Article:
How COVID-19 Increases the Risk for Patients with Heart Disease?
COVID-19, resulted from the novel coronavirus (a.k.a. SARS-CoV-2), has been in the headlines of newspapers for weeks. It is notorious for resulting in pulmonary complications, that is, viral pneumonia.
Recent studies also find that it might result in cardiovascular complications, especially for those already with comorbid conditions.
One major risk factor for causing mortality, in addition to advanced age and male gender, is the presence of comorbidities, including hypertension, diabetes mellitus, cardiovascular disease, respiratory disease, and cancer. Although the definite pathogenic mechanism is still under investigation, some clinical observational findings might illuminate this chain reaction.
COVID-19, A Systemic Infection
Generally speaking, coronavirus, like other infections, introduces inflammatory responses from the immune system. Inflammation is a response of the immune system, summoning its troops to attack invaders. When inflammation happens, raised heart rate and increased power of cardiac contraction, work together at an accelerated speed for transporting troops and their supplies (such as oxygen and nutrients). That response is typically mediated by cytokines and sympathetic stimulation. The risk of arrhythmia will thus increase.
Meanwhile, since the workload of the heart increases, the oxygen demand of heart muscle cells increases as well. If that demand couldn’t be matched by sufficient supply, atherosclerosis can result in narrowed blood vessels, ischemia of cardiac cells might occur, and then even cellular death might happen, which results in myocardial infarction.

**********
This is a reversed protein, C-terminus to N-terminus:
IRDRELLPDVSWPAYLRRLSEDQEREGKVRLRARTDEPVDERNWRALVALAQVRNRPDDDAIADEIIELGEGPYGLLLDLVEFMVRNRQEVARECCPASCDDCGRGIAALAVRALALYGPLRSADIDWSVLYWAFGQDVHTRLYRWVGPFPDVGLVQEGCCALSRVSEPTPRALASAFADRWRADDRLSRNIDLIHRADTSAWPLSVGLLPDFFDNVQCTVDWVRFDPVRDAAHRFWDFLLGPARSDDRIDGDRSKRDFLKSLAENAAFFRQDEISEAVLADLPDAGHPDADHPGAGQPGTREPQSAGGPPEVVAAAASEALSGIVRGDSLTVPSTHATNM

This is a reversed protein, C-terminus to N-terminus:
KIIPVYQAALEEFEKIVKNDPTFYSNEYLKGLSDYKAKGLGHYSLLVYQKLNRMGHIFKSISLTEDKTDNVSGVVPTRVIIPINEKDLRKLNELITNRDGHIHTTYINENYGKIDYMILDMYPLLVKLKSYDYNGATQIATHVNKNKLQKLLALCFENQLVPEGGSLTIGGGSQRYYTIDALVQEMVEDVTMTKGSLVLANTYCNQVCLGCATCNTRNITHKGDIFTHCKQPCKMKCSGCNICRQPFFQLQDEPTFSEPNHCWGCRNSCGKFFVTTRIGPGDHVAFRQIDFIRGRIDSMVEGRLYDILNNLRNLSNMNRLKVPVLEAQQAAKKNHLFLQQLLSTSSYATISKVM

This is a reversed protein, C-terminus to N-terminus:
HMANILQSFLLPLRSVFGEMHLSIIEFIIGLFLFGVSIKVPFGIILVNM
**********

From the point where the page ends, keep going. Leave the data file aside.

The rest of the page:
COVID-19 Can Affect Your Heart Directly
Moreover, several case reports related to COVID-19 suggested a mechanism of the virus directly invading heart cells, a phenomenon called myocarditis. Myocarditis is identified by microscopically examining the damaged cardiac cells, which are surrounded by inflammatory cells. With damaged cardiac cells, the power of cardiac contraction attenuates, and the supply of oxygen and nutrients decreases, which further threatens the heart cells. In addition, electrophysiology of the diseased heart cells will be disturbed, which results in the raise of arrhythmia risk.
No matter the mechanism, the common result is heart cell injury, followed by circulatory failure. One cohort study, conducted at the epicenter of the virus, found that cardiac injury occurred during hospitalization in 19.7% of confirmed Covid-19 cases among a study group of 416 consecutively admitted patients. Along with other clinical reports, cardiac monitoring is regarded as essential in the treatment of COVID-19, especially those in critical situations.
Understanding how your heart and health can be affected is important, but there is no need to panic. Prevention done correctly can be more effective than a cure; increasing preventative measures is critical as we face COVID-19.
Your lifestyle can make a big difference. Controlling cardiac risk factors such as smoking, hypertension, diabetes mellitus, and hyperlipidemia, is a must to protect your heart. Increasing your endurance and improving your cardio performance, via regular exercise, will further strengthen your heart. Through these actions, you are building your health capital to combat future threats against your heart health.
Aristotle once said: “We are what we repeatedly do. Excellence, then, is not an act, but a habit.” Let’s take the opportunity and transform this unprecedented crisis into a stepping stone towards building a brighter and healthier future.